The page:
Every summer in Vancouver, we have the Celebration of Light. This is an international firework competition spread over four nights throughout two weeks. Three countries take a night to put on the firework display paired with music to create a visual soundtrack. Most years end with a grand finale night where all countries work together. That is so very Canadian.
The fireworks are held down in English Bay- a beach within the downtown peninsula. As far as a local fireworks display goes, these are phenomenal. China always leaves the crowd “Oohing” and “Ahhing” and once Spain came with newly invented firework colours.
Regardless, I do not go for the fireworks themselves, I go for the experience. You see, Vancouver is not very large by international standards. One million people live in the city itself. Two million including the surrounding cities. Yet, they say, combining all three of the nights scheduled this year, 1.4 million people will be expected to attend. That is a lot of people- for us.
The night, for many, begins hours earlier. Families and groups will head down to the beach during the afternoon to beat the rush and claim a good spot. Picnics are had, kids go swimming in the ocean. Then, once the sun sets, people start pouring in to the downtown core. Two major roads that meet each other at the beach become blocked to cars as masses of pedestrians walk down the road. The beach soon becomes a mass of people on blankets. They stretch down the inlet. Vendors sell hotdogs and pop and glowsticks and various light-up toys. The bay itself fills with boats. Yet, people continue to flood in to this small corner of the city.
The beach and ocean fills before the sun even sets.
What never struck me as odd before were the safety measures. Canada- North America, in fact– is very concerned with protecting its citizens. Police survey crowds from the rooftops of smaller buildings, mounted police ride their horses through the outskirts, bags are checked for alcohol-especially among the youth who are not legally allowed to drink. The fireworks themselves are fired from a barge out on the water. It is an instant fire barrier, and no one can possibly get close. Then, at the end of the night, the city has roped off areas at the sky train stations to create neat, orderly queues. We are safe and we are prepared.
I compare this briefly to watching a similar fireworks display in Barcelona, Spain. The fireworks, while on an outcropping, were on the beach themselves, along with the spectators. This meant that they were close enough that when combined with the breeze coming off the ocean, the sparks and embers of the fireworks actually floated over our heads in the crowd. It added a whole new dimension and view. It also added a sense of worry after years of Vancouver keeping everything at arms length-and then some.
Overall, watching our Celebration of Light this year definitely highlighted the country’s protective nature. While Europe often seems to have a message of “be smart, protect yourself”, we expect less: “don’t even think about it, we’ll keep you safe”.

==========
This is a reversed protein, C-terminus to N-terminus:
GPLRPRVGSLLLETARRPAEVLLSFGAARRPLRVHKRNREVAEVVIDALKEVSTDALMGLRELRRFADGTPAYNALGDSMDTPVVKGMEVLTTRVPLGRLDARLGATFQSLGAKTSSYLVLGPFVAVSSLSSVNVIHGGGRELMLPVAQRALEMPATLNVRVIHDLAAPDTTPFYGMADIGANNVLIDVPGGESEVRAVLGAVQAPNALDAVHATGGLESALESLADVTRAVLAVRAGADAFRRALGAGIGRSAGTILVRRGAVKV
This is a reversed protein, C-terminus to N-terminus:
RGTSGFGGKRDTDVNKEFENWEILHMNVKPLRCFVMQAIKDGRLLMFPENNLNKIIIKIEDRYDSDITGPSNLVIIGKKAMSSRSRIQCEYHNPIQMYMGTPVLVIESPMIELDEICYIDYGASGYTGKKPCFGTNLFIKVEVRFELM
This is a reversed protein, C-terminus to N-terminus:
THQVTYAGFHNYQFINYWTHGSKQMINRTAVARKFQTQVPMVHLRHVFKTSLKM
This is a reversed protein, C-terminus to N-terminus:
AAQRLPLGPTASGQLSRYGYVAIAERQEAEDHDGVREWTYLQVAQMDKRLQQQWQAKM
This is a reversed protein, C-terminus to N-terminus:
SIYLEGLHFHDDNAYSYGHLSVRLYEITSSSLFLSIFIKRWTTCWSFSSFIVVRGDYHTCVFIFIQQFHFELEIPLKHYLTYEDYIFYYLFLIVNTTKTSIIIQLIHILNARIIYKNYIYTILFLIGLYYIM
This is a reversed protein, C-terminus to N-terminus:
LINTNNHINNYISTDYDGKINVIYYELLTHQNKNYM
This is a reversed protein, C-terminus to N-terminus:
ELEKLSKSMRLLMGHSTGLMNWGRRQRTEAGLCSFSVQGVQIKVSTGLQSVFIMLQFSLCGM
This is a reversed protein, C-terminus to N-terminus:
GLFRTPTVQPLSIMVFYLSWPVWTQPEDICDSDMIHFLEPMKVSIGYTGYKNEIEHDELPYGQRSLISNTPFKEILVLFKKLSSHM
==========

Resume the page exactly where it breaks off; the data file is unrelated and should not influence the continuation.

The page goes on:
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5 comments for “Vancouver’s Celebration of Light (and Safety)”
very interesting!!! i loved the way you have compared the safety concerns of Europe and US… let me add mine.. of Asia “If you get hurt, its your own fault! dont blame anyone!” this is esp true during our festival of Diwali, when firecrackers are lit outside every single house… no one is bothered about safety, forget taking any precautions! When I tell my son to be careful,he is more worried about what his friends will think if he stays away!
I respect that attitude so much more! Personal responsibility.
Ours is mostly influenced by the “I’ll sue!” way of thinking that so often occurs south of the border in the US. Someone burns themselves with their coffee, they sue because no one warned them it was going to be hot. Now, all our take-away cups say “CAUTION HOT!”
Sean had something similar to say about fireworks and safety culture in the US too!
Can you buy fireworks and let them off in your gerden in Canada? The UK is pretty safety conscious (more than continental Europe I’d say) but it’s pretty common to make a homemade firework display on bonfire night. My dad always complains that the fireworks aren’t as exciting these days because they have to be safety tested.
Anu, maybe this link will make you smile… UK safety consciousness applied to Diwali! http://www.crawleyobserver.co.uk/news/local/celebrate_diwali_safely_protect_your_family_and_home_from_fire_1_976698
Lucy, that was wonderful!!! I was trying to imagine the reaction of people if given such a list!! and u know what, half the problem would be solved if ppl just used certified and safe crackers! most of the trouble occurs due to firecrackers which are made under un-certified conditions and are unsafe to be used… thousands are injured because something goes off in their hands… all thanks to the cost factor, and the desire to light as many as possible…. and of course, people seem to love the ones with the bigger bang.. thankfully, have managed to steer my son from the more dangerous one s till now 🙂
Fireworks for personal use in Canada are pretty restricted. Legally, one must be over the age of 18 to buy (and use) them. They also cannot be brought across the border, I’m fairly certain.
While they are technically legal all year for adult use, many cities or areas have specific by-laws concerning noise, time of year, discharge hours, locations they can be set off. Some places you’ll need a permit to use them.
We do, though, get much more lax around the holidays. Here in BC, the big firework holiday is Halloween, followed by New Years Eve.